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Playwright for E2E testing?

nickytonline profile image Nick Taylor (he/him) ・1 min read

I'm a fan of Cypress for end to end testing (E2E), but I'm wondering about the Playwright project from Microsoft.

GitHub logo microsoft / playwright

Node.js library to automate Chromium, Firefox and WebKit with a single API

🎭 Playwright

npm version Join Slack Chromium version Firefox version WebKit version

Documentation | API reference

Playwright is a Node.js library to automate Chromium, Firefox and WebKit with a single API. Playwright is built to enable cross-browser web automation that is ever-green, capable, reliable and fast.

Linux macOS Windows
Chromium 86.0.4238.0
WebKit 14.0
Firefox 80.0b8

Headless execution is supported for all the browsers on all platforms. Check out system requirements for details.

Usage

npm i -D playwright

This installs Playwright and browser binaries for Chromium, Firefox and WebKit. Once installed, you can require Playwright in a Node.js script and automate web browser interactions.

Capabilities

Playwright is built to automate the broad and growing set of web browser capabilities used by Single Page Apps and Progressive Web Apps.

  • Scenarios that span multiple page, domains and iframes
  • Auto-wait for elements to be ready…

It's essentially cross-browser Puppeteer from what I've understood and there are some new goodies in the 1.4 release.

I'm going to take it for a spin, but curious if others on DEV have used it.

Fire beside desk of IT crowd employee

Drop your comments, posts or whatever you got in the discussion below.

Discussion

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jessekphillips profile image
Jesse Phillips

I'm not familiar with Cypress but it looks like it brings tools together to provide a complete solution. Playwright/Puppeteer only provide communication to the browser.

Is Cypress working for you? What issues do you have with it?

My experience lies with C# and selenium. This past couple weeks I've been diving into Puppeteer (Playwright is a fork). We are utilizing it with jest and it is not anywhere near as stable or fast as our selenium solution. This isn't about the tools though, we need to put in the work to achieve the same standards.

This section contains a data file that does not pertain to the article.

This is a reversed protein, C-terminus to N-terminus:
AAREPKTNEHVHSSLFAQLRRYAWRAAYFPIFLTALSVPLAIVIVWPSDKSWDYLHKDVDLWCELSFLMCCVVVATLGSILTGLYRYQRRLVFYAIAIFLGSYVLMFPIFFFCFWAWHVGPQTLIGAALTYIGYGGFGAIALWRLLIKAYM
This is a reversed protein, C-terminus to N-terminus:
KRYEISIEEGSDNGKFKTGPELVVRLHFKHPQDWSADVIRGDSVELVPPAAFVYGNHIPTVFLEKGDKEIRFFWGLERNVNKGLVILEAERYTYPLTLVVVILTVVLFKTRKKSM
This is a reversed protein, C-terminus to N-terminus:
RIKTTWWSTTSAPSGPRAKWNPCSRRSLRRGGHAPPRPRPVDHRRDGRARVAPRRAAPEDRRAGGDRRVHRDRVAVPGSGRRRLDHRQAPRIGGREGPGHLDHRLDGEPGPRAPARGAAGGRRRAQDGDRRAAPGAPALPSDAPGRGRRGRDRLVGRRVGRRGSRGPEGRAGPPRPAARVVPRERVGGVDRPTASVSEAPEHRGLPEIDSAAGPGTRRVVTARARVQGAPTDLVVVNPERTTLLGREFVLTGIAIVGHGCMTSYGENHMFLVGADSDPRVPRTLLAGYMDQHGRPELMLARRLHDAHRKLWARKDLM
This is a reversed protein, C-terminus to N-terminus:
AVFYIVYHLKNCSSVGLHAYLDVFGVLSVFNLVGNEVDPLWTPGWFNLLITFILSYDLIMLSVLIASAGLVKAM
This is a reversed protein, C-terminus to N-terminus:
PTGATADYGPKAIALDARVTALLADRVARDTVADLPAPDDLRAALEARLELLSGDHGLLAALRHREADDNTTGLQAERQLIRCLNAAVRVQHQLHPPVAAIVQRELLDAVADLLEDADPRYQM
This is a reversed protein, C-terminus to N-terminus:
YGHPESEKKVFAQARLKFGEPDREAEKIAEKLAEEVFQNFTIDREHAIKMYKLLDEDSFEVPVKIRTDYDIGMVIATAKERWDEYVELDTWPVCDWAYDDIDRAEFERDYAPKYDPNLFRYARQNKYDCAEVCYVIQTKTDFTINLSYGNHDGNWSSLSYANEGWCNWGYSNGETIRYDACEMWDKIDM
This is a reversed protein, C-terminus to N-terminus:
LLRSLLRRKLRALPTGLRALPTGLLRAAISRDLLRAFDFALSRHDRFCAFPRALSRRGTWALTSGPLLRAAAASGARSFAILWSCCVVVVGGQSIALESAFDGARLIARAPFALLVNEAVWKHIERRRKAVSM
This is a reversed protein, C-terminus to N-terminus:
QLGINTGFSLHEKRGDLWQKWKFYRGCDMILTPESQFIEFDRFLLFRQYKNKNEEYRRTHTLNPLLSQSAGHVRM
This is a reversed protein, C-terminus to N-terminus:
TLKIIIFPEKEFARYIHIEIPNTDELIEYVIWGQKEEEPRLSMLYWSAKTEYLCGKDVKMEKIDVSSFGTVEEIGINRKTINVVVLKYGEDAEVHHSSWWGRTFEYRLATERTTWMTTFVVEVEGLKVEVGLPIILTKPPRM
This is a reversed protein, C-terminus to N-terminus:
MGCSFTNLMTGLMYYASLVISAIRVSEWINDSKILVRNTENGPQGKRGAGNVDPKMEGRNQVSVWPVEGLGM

Also, we aren't writing end to end tests. At some point I may identify a place this in need of E2E, but I look to avoid that and have appropriate mocks/stubs in place.

So don't look at changing tools, look at changing test strategy.

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nickytonline profile image
Nick Taylor (he/him) Author

Cypress works well.

Where I'm currently at, DEV/Forem, we're still looking into an E2E tool. We currently use Capybara with Rspec, but it is mainly integration tests from what I've seen.

I'm just looking at other tools still as it is an open source project. Here's the issue I created a couple of years ago. Funnily enough as I read through the issue again, I can see I mentioned Playwright when I started at DEV/Forem.

Consider Adding End to End (E2E) Testing to the Deployment Pipeline #382

@nickytonline commented on Thu Jul 19 2018

Story - Consider Adding End to End (E2E) Testing to the Deployment Pipeline

@benhalpern @maestromac @Zhao-Andy @jessleenyc et all.

Just wanted to open a discussion here about E2E testing.

There's a lot going on on the site. The backend has lots of unit tests, the new front-end stuff has unit tests and snapshot testing, but there is no E2E testing in place.

When I worked at McAfee, it was essential to have E2E testing in place because we were working on a password browser extension. We had to be certain the UI functioned all the time. In the case of a web site, it's a good idea as well, but a lot of times it's omitted due to lack of resources/time. Not good excuses, but that's the reality I've lived through at other jobs. There's also a burden of maintaining them.

Having said that, they help you spot regressions fairly quickly and it allows you to test full workflows, e.g. on-boarding. In terms or resources, I think we'll have those once the code is fully open sourced. I have a feeling a few people will want to contribute to the code base. 😉